Finally, what’s the last cover or artwork you loved and why?
I’m obsessed with book cover design so it’s hard for me not to judge a book by its cover, especially if you take into account the huge amount of work behind great editorial design. I’ve interviewed big shots like John Gall, Rex Bonomelli, Chip Kidd and Rodrigo Corral and what you come to realise after talking to them is how amazing the stories behind each cover they’ve done are. They put a lot of effort and love in it and that is, of course, what makes these guys who they are. Pick any of their designs and you’ll be blown away by the attention to detail, subtleties and their determination to create visual narratives that connects the reader not only with the book itself but also with an entire universe beyond the concrete object. I just wish people (and marketing bozos) didn’t take these things for granted so easily, especially now, with the digital revolution happening and the need to let creative people do what they do best.
So, anyway, in order to stop avoiding the question, I’ll have to say that anything done by those guys is always very impressive and a great lesson.
- Alien Onion
- Ampersand Duck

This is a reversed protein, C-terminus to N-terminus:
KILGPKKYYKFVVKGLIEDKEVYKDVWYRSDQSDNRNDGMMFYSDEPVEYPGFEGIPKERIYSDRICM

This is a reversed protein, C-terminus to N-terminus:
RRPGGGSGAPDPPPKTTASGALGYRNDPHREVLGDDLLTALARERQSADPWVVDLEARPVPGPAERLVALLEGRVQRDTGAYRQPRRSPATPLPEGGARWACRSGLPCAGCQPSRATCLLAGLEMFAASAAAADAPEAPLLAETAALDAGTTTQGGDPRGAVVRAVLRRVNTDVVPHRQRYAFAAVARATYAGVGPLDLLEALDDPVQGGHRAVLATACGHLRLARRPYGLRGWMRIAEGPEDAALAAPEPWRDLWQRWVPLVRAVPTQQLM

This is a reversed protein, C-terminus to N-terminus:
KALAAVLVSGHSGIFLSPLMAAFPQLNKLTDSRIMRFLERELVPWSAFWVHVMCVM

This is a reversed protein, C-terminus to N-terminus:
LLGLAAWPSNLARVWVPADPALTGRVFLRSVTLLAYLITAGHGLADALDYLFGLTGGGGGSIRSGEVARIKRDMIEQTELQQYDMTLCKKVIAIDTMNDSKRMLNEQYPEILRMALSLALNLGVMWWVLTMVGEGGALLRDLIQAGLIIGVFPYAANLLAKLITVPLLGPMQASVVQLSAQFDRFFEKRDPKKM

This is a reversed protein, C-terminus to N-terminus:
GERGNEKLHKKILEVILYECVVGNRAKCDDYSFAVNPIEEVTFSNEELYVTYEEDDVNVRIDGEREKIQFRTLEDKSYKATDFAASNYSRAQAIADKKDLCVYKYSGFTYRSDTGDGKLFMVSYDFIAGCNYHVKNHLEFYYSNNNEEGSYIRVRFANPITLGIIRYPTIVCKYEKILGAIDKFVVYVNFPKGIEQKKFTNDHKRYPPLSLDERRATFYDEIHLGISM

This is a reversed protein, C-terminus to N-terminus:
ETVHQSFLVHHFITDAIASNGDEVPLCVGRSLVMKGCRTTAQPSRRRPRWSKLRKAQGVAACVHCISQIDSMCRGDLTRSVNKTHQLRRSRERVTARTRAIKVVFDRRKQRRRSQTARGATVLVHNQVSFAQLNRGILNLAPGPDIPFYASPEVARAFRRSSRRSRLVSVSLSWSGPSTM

- Andrew McDonald
- A Pair of Ragged Claws
- Arts Victoria
- Australia Council for the Arts
- Bookshow blog
- City of Tongues
- darkly wise, rudely great
- David Astle
- Dorothy Johnston
- Elmo Keep Does Stuff
- The Ember
- Esther Anatolitis
- Going Down Swinging
- Griffith Review
- Killings blog
- Lorraine Crescent
- Lynden Barber
- Mandy Ord
- Marcus Westbury
- Melbourne University Publishing
- Mel Campbell
- The Monthly
- Musings of an Inappropriate Woman
- Oslo Davis
- Paul Callaghan
- Read, Think, Write
- Right Now
- Sleepers Publishing
- Sorrow at Sills Bend
- The Stella Prize
- Tom Cho
- Wheeler Centre
09 Feb 11 at 10:15
Ulysse-ee-eess, no-one else can do the things you do… http://www.youtube.com/watch?v=OZ4c1X5ene8&feature=related I LOVE this show (and have it on DVD), though the Spanish version of the intro song is actually better: http://www.youtube.com/watch?v=Zo3HNu58lI4
Is Patino the new Charles Burns? This raises the bar. Genius....
09 Feb 11 at 11:13
Pure awesomeness x 1000 <3...
09 Feb 11 at 12:42
Was blown away by the pure awesome that was this issue’s design. Really great interview; I love how you can see the influences shining through....
10 Feb 11 at 5:11
I met him a couple of times …. I can certainly vouch to his awesomeness! Keep up the great work Diego. Felicitaciones...
03 Mar 11 at 10:21
Brilliant cover. Of course, I’m a contributor to this issue, but post-apocalyptic love horror has always been my kind of thing. Love the colours, sense of movement, the thick lines. Gold. Gunna check out more of Diego’s work!...
28 May 14 at 9:07
Another Charles Burns uh borrower. I admit Patino is really good, it just bugs me that Burns' signature ORIGINAL style has been chomped so hard by so many artists. I guess i’m a square and i need to get with the times. Thank you, Charles Burns, for the food you put on so many tables!...